Frozen food a result of supply chain issues
With restaurant sales slowing down amid COVID-19, America’s storage freezers have more beef, chicken breasts and legs, french fries and onion rings than at any point in history, according to numbers released by the U.S. Department of Agriculture on Wednesday.
Even as grocery stores face shortages and the potential for a global food shortage increases, the more than 800 public and private freezers that report to the USDA were as full as ever at the end of March.
Jayson Lusk, an agricultural economist at Purdue University, said in a FarmDoc Daily webinar on Tuesday that a lot of that storage increase has to do with complications related to consumers switching from restaurants to grocery stores, and eventually some of those stocks will be sent to grocery stores.
There are also very high amounts of pork, cheese and other items, though not quite records. A lot of the food in cold storage is packaged in a way that can’t be easily used by consumers, however.
In addition to euthanizing chicken and hogs, some farmers are also dumping milk into farm fields because there’s just not the demand with school lunches, one of the largest sources of milk sales. Those small milk cartons can’t just be switched to other forms of milk.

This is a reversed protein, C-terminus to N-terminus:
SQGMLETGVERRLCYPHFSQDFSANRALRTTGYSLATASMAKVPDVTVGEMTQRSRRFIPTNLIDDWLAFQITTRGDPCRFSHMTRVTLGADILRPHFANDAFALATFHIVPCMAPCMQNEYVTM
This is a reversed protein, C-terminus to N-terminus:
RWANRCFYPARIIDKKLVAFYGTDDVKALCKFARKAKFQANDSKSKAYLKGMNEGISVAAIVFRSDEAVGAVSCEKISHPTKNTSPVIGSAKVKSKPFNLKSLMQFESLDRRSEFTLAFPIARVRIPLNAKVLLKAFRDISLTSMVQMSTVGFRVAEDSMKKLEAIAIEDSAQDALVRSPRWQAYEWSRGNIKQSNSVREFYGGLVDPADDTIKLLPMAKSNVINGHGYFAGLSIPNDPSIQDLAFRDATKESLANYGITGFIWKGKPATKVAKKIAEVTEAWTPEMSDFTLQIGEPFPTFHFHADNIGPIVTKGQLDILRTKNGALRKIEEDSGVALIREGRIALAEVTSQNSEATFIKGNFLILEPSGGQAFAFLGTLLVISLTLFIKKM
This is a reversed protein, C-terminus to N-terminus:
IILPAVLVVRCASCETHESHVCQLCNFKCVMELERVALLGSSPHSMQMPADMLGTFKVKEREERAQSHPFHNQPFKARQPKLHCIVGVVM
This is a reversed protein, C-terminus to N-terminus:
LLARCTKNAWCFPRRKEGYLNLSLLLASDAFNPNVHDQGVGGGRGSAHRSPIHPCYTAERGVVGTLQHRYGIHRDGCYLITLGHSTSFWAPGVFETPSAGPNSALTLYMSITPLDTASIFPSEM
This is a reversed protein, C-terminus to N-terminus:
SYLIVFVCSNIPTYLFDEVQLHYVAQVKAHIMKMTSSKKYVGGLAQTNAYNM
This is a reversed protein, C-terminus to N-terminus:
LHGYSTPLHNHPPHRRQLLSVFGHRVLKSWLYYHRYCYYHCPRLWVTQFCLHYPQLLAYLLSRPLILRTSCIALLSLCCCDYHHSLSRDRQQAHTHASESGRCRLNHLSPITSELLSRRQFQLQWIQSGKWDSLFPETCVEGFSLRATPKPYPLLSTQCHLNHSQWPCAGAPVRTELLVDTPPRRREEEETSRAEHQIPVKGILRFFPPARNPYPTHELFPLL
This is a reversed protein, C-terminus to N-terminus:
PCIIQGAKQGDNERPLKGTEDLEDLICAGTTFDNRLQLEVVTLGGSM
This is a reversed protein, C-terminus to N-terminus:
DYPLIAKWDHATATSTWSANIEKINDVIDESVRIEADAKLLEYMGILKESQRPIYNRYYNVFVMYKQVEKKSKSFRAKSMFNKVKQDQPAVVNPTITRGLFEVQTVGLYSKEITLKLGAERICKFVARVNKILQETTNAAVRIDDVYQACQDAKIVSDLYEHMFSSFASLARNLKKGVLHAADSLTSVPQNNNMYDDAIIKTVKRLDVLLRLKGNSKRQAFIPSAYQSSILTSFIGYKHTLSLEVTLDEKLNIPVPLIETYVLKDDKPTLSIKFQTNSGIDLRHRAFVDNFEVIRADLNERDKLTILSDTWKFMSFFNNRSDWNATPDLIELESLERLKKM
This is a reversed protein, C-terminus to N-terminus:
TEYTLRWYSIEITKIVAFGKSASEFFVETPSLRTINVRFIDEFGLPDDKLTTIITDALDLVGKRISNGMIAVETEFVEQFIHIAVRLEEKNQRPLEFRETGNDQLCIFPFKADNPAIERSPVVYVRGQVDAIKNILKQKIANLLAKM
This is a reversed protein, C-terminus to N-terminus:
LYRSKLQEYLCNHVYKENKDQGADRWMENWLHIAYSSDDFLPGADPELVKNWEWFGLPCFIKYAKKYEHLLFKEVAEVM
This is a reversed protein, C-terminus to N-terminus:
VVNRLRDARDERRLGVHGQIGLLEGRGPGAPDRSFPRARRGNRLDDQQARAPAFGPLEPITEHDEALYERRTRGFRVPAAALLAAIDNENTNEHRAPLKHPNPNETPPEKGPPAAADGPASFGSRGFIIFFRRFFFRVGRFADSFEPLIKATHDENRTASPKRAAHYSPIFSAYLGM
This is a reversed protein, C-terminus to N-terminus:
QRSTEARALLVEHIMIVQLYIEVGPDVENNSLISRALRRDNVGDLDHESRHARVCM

“It’s not like they can suddenly flip a switch and start shipping out gallon jugs,” Lusk said.
About 56 percent of consumer spending on food happens at restaurants, Lusk said. But even as grocery stores replace those restaurant meals, people are spending less on meat than they were overall. For example, consumers are buying more meat products at stores, but only about 30 percent more than they were at the same time last year.
“That’s not enough to compensate for the losses of sales we've seen in the food-away-from-home market,” Lusk said.
Overall, food expenditures at grocery stores are up about 10 percent, he said. The largest increases are things like frozen foods and cans of beans and lentils.
Lusk said for now, there seems to be plenty of food, but any changes in production this year would likely be felt in the future. Still, so much food is grown in so many places that an outbreak in a few places isn’t going to leave Americans foodless.
“Agriculture is a seasonal business. What we have in storage now was determined last year,” Lusk said. “By and large agriculture production is spread out and a lot of it is in storage.